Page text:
Across the eukaryotic phylogeny, offspring usually inherit their mitochondrial genome from only one of two parents: in animals, the female. Although mechanisms that eliminate paternally derived mitochondria from the zygote have been sought, the developmental stage at which paternal transmission of mitochondrial DNA is restricted is unknown in most animals. Here, we show that the mitochondria of mature Drosophila sperm lack DNA, and we uncover two processes that eliminate mitochondrial DNA during spermatogenesis. Visualization of mitochondrial DNA nucleoids revealed their abrupt disappearance from developing spermatids in a process requiring the mitochondrial nuclease, Endonuclease G. In Endonuclease G mutants, persisting nucleoids are swept out of spermatids by a cellular remodeling process that trims and shapes spermatid tails. Our results show that mitochondrial DNA is eliminated during spermatogenesis, thereby removing the capacity of sperm to transmit the mitochondrial genome to the next generation. Unlike the nuclear genome, the mitochondrial genome is only inherited from the mother. DeLuca et al. show that mature Drosophila sperm lack mitochondrial DNA (mtDNA). They uncover two developmental processes-including mtDNA degradation by Endonuclease G-that remove the mitochondrial genome from developing sperm to ensure its uniparental inheritance. © 2012 Elsevier Inc.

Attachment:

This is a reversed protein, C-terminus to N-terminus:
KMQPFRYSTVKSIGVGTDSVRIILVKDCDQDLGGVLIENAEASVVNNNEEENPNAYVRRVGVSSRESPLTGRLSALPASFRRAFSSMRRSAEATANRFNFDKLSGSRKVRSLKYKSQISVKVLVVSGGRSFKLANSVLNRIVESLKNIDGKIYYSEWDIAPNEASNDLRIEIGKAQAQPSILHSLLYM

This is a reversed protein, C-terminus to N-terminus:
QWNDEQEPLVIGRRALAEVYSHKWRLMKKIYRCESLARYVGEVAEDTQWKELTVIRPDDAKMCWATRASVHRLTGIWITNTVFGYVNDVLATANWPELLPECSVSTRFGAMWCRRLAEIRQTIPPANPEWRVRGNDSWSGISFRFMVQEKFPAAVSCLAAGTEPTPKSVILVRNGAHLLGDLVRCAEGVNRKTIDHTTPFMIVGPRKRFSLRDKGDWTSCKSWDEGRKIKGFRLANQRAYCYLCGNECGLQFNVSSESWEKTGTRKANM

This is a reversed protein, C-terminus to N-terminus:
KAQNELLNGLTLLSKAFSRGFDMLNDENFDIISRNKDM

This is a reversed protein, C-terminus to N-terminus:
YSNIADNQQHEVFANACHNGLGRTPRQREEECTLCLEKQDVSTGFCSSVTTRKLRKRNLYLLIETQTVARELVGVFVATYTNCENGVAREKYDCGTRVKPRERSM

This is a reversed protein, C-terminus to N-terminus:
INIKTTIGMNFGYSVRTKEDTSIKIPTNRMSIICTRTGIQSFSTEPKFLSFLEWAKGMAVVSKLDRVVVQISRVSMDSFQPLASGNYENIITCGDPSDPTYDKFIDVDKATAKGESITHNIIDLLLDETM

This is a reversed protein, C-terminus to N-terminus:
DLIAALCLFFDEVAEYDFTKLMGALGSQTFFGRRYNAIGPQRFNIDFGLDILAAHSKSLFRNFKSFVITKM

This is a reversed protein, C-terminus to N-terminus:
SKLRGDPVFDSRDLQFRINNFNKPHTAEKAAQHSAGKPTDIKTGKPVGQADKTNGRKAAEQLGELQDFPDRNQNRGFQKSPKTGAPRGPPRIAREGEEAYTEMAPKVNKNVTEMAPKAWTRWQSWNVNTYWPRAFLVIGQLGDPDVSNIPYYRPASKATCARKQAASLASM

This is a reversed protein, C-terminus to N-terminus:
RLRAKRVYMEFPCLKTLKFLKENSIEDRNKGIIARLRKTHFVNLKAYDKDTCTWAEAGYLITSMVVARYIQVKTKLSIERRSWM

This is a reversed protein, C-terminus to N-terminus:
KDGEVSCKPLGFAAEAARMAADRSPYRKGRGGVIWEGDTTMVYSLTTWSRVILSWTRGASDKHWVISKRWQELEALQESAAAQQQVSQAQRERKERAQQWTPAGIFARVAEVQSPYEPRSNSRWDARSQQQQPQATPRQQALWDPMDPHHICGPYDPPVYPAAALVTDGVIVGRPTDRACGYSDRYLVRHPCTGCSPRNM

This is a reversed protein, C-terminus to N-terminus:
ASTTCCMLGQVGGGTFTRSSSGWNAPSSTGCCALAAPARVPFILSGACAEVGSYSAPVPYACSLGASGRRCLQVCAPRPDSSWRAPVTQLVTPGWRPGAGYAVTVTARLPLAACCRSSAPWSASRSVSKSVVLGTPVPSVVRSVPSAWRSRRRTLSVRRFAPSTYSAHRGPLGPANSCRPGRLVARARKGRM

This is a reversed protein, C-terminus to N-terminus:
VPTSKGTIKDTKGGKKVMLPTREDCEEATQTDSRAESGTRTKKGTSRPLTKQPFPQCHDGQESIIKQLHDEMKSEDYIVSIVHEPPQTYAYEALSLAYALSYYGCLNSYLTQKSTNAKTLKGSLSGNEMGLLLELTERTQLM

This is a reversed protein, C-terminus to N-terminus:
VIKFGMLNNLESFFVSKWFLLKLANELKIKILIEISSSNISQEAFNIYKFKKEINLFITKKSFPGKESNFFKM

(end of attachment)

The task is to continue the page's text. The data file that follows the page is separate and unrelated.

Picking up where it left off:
DeLuca, S. Z., & O’Farrell, P. H. (2012). Barriers to Male Transmission of Mitochondrial DNA in Sperm Development. Developmental Cell, 22(3), 660–668. https://doi.org/10.1016/j.devcel.2011.12.021